Pronoun Antecedent Agreement Study Guide

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Updated on Sep 22, 2011

Pronoun Antecedent Agreement

I never made a mistake in grammar but one in my life and as soon as I done it I seen it.

CARL SANDBURG (1878–1967)


Ante-what? And how do I make sure it's compatible with my pronoun? In this lesson,you will learn how to make your pronouns and antecedents exist in harmony with one another.

Pronouns allow us to refer repeatedly to a specific noun without saying the word over and over again.

Without: Lucas thought Lucas saw a ghost, but Lucas wasn't sure.
With: Lucas thought he saw a ghost, but he wasn't sure.

A pronoun (see the following chart of common pronouns) is a word that takes the place of a noun. The antecedent is the word that the pronoun has replaced in the sentence.

Mom made Jack take a nap. He was grumpy.

The pronoun in this sentence refers to the antecedent, Jack. Since Jack is one boy,the third-person singular pronoun he was used instead of she or they. That is so there is agreement in gender, number, and person between the antecedent and its pronoun. This kind of agreement is very important. Imagine if it didn't matter. We could have sentences that sound like gibberish.

Gina folded towels. He was helping Mom with the laundry. We planned to do homework afterward because I had a test tomorrow in chemistry.

It is obvious that Gina is a female, so the only appropriate pronoun would be she, not he, we, or I.

It is important that the pronoun—antecedent agreement be clear to avoid confusion.

Holly and Betsy went to the park to play Frisbee and have a picnic with their friends Greg and Josh. They were having a great time until she accidentally tripped over his foot and they bumped heads, giving her aheadache.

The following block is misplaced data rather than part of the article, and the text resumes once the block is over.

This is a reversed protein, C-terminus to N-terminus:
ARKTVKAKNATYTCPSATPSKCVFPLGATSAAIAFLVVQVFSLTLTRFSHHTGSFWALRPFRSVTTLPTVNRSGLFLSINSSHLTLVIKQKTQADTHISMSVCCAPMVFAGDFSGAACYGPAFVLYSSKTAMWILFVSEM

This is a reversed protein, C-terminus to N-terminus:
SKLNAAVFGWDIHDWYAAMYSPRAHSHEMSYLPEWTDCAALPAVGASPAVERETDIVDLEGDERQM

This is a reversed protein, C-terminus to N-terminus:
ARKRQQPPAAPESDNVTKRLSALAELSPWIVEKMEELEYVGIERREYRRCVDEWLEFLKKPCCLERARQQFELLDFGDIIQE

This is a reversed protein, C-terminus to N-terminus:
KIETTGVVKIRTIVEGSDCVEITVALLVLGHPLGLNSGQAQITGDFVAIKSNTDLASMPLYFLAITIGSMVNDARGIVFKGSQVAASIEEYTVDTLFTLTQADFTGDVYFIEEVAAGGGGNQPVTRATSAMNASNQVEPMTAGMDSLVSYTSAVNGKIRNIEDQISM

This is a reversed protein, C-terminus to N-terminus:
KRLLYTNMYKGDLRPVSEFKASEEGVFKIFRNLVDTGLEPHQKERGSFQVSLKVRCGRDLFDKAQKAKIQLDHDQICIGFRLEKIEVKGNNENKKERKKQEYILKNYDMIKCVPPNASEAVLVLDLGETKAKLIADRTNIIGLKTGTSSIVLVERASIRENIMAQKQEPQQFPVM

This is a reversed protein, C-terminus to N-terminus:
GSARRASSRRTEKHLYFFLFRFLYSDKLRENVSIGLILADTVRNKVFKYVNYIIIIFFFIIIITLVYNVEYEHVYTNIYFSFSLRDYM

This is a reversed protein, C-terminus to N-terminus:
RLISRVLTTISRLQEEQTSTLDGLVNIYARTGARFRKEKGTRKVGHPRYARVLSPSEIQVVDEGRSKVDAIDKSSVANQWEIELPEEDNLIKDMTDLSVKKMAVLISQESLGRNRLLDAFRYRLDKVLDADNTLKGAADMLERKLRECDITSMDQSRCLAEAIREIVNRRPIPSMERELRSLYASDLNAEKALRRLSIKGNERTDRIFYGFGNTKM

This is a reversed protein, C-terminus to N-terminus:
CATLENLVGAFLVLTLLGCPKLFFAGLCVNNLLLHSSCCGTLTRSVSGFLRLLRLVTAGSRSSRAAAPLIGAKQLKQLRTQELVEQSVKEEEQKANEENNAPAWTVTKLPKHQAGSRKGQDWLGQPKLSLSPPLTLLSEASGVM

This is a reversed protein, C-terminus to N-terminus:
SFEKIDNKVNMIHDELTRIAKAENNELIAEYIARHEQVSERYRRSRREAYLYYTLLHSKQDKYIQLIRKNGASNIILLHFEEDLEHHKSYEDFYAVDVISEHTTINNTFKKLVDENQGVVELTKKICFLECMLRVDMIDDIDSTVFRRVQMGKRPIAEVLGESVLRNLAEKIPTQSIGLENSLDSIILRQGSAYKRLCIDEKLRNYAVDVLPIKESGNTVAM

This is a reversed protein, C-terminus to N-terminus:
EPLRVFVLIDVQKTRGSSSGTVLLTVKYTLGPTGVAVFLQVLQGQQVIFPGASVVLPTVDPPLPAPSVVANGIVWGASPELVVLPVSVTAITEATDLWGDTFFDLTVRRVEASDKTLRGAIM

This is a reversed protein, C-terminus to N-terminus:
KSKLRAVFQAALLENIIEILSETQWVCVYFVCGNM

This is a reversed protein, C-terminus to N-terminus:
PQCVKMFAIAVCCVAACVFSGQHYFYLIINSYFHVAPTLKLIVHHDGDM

Whose foot? Did Holly trip over Greg's foot or Josh's? Or was it Betsy who tripped? Who bumped heads? Holly and Betsy? Holly and Greg? Holly and Josh? Betsy and Greg? Betsy and Josh? Lastly, who got the headache? Holly or Betsy? Get the point?


Sometimes pronouns can make a sentence so confusing that it might be best not to use any pronouns at all.

Confusing: Lori, Sue, and Renee are finally going to the mall to go dress shopping for the prom. She had made plans to go last week, but they called and canceled at thelast minute.
Better: Lori, Sue, and Renee are finally going to the mall to go dress shopping for the prom. Sue had made plans to go last week, but Lori and Renee called and canceled at the last minute.

Some of the pronouns in the preceding chart are obviously singular or plural. Others, though, might not be as apparent, such as the indefinite pronouns anyone, anybody, either, neither, everybody, everyone, everything, no one, nobody, somebody, someone, each, none, and one. All of these pronouns are considered singular in number and are compatible only with singular pronouns.

Incorrect: Everyone placed their books on the table.
Correct: Everyone placed his or her books on the table.
Incorrect: Each student did their homework
Correct: Each student did his or her homework.

The indefinite pronouns all, more, none, most, any, and some,when used before a prepositional phrase, can be seen as either singular or plural, depending upon the OOP (object of the preposition) at the end of the phrase. Use that noun to help you decide which pronoun would be compatible.

Plural:   Most of the peaches were ripe. They smelled delicious
Singular:   Most of the floor was mopped. It looked sparkling clean.

A practice exercise for this concept can be found at Pronoun Antecedent Agreement Practice Exercise

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